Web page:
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Insights | Planning and Environment Law

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Insights | Civil Action and Contaminated Land

June 2018 | by Felicity Niemann & Alison Brookman

  • Council costs claimed from the polluter
  • How to prove the amount claimed
  • No final decision yet on the substantive case

An interesting case is unfolding in the Environment Resources and Development Court which illustrates some of the issues that may arise for local government, landowners and developers where contamination has been found to exist.

The Corporation of the City of Campbelltown v Caltex Petroleum Pty Ltd [2018] SAERDC 12.

Both parties applied to the court for orders for production of documents. The substantive proceedings are still before the Court and have not yet been concluded.

Facts  

The council's leisure centre has been operating at the same site since the 1970s, it was upgraded in the 2000s which included construction of 2 indoor pools.

A creek and the River Torrens are located nearby.

The Caltex petrol station on Lower North East Rd, generally opposite the council land, has operated since the 1960s.

Underground tanks at the Caltex site leaked into the groundwater and a hydrocarbon plume in the groundwater migrated under the council land.

Using powers under section 104 of the Environment Protection Act 1993, the council claims that it suffered loss and damage to its property in mitigating the environmental harm caused by the hydrcarbon plume.

Civil remedies may be sought by any person or a public authority under this provision of the Act where costs or expenses have been incurred in taking action to prevent or mitigate environmental harm. The council says that it was necessary to take a precautionary approach to the design and construction of the pools, and to continue monitoring the contamination. Additional costs were incurred over and above those it would have, had there been no contamination.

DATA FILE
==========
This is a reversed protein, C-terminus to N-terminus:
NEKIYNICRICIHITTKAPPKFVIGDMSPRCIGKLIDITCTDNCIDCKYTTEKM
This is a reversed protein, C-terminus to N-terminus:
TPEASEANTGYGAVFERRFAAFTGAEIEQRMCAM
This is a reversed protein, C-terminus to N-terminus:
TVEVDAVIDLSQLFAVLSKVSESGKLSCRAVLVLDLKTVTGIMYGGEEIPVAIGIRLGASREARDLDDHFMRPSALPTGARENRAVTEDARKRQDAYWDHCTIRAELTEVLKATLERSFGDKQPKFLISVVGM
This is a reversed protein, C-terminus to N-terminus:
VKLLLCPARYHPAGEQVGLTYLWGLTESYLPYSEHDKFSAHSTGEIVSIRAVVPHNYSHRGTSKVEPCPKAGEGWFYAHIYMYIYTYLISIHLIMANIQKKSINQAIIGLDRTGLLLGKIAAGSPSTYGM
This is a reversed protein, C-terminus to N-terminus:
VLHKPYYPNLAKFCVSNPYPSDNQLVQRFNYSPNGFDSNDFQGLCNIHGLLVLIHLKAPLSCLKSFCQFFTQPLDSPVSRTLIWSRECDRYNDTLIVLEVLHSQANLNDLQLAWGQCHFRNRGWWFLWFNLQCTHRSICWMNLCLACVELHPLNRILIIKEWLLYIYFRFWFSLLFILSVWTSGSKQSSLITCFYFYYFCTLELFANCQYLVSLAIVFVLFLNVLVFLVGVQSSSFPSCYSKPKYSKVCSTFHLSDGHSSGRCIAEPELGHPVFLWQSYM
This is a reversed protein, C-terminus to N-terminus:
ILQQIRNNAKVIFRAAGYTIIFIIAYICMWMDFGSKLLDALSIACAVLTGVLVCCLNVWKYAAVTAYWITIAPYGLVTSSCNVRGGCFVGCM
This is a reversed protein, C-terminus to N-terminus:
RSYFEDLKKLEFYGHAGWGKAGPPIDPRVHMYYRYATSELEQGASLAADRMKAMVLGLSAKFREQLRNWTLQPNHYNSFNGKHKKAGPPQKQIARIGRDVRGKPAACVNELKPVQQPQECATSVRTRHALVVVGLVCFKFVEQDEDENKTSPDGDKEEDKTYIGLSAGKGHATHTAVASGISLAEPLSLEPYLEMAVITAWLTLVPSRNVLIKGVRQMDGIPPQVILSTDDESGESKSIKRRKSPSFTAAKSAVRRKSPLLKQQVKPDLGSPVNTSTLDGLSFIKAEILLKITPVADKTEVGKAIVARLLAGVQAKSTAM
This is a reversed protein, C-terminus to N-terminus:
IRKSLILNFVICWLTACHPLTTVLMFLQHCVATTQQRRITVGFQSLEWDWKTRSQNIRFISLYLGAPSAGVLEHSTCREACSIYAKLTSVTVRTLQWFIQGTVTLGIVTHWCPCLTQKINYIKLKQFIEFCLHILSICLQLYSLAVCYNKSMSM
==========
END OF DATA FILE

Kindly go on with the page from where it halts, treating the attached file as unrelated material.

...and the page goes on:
Caltex says that the money spent or incurred by the council was not incurred to 'prevent or mitigate' the contamination and that it was not reasonably incurred, and so could not be recovered.

Court Applications 

The council sought production of accounts and invoices of Caltex in relation to investigations and reports regarding its site

  • documents may be required to be produced if they are 'directly relevant' to a matter in issue
  • the court found these accounts and invoices were not directly relevant to the question whether the council's decision and the costs incurred were reasonable

Caltex sought production of non-litigious legal advice given to the council regarding the contamination

  •  the council sought to recover the costs of such advice and so it was argued that privilege had been waived
  •  the court decided that the council had not put the advice received in issue

Both parties' interlocutory applications were dismissed, while the substantive proceedings are expected to continue.

In the event that the matter proceeds to a hearing, the Court will likely make a decision on the question of the council's entitlement to damages, under this rarely utilised provision of the Act.

Lessons learnt?  

Councils should not overlook the possibility of seeking civil remedies when taking action to prevent or mitigate environmental harm. Business operators and land owners should also be aware of these provisions where environmental harm could occur. 

For further information in relation to contaminated land issues please call (08) 8235 3007 to speak to one of our specialist practitioners.  

Disclaimer

The content of this newsletter is for general information purposes only and should in no way be treated as formal legal advice.